The Viñedo Chadwick wine represents a long-cherished desire of the Chadwick family to honour the memory of the late Don Alfonso Chadwick with an Ultra-Premium Cabernet Sauvignon that showcases the ancestry, tradition, and expertise of the Chadwick-Errázuriz family in producing fine wines and its passion for excellence.
The first vintage of Viñedo Chadwick (1999) was released to great success in 2002, and its second vintage (2000) would later make history.
Although Don Alfonso never saw the finished wine, he is remembered with every bottle of Viñedo Chadwick, named in his honour.
Viñedo Chadwick is located 650 m above sea level in the Alto Maipo, in the southeastern part of Santiago at the foot of the Andes Mountains, along the northern bank of the Maipo River. The 15-hectare vineyard is considered one of Chile’s best terroirs for producing Cabernet Sauvignon of exceptional quality. It has Mediterranean climate with high daytime-night time temperature oscillation, that is one of the main factors responsible for the intense colour of the wines sourced from this zone, alongside alluvial and moderately fertile soils. The cool morning breezes that blow down from the mountains, the placement of the rows, and the moderate daytime temperatures allow the grapes to ripen to perfection while preserving their freshness and acidity.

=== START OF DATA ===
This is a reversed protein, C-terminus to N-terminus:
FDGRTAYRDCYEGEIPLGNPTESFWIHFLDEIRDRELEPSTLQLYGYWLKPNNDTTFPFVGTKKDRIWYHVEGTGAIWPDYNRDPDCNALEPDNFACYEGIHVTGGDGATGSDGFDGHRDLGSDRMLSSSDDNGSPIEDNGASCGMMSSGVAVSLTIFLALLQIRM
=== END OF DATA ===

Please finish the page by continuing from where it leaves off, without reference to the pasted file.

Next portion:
Eduardo Chadwick’s father, Alfonso Chadwick Errázuriz, was considered a visionary in his time, particularly in the modernization of the Chilean wine industry, what he mainly displayed when he took control in the 1980s of Viña Errázuriz, which was founded by his ancestor Don Maximiano. He established Chile’s first wine brokerage in the early 1930s. And in 1942 he bought the Viña San José de Tocornal estate in the Alto Maipo Valley, where he laid his family home and his own polo field. This, because in addition to his dedication to the business world, Don Alfonso was one of the best polo players in the history of Chile, leading the Chilean National Team for many years, and his team to win 19 open championships, just one shy of the Guinness Record.
Knowing this vineyard had produced excellent red grapes for decades, and foreseeing the potential of this unique terroir, Eduardo convinced his father to convert his beloved polo field into vineyards in 1992. Unfortunately, he passed away one year later. Thus, it is a fitting tribute that the beloved field where he once played polo is now planted to the grapes that go into the wine named in his honour.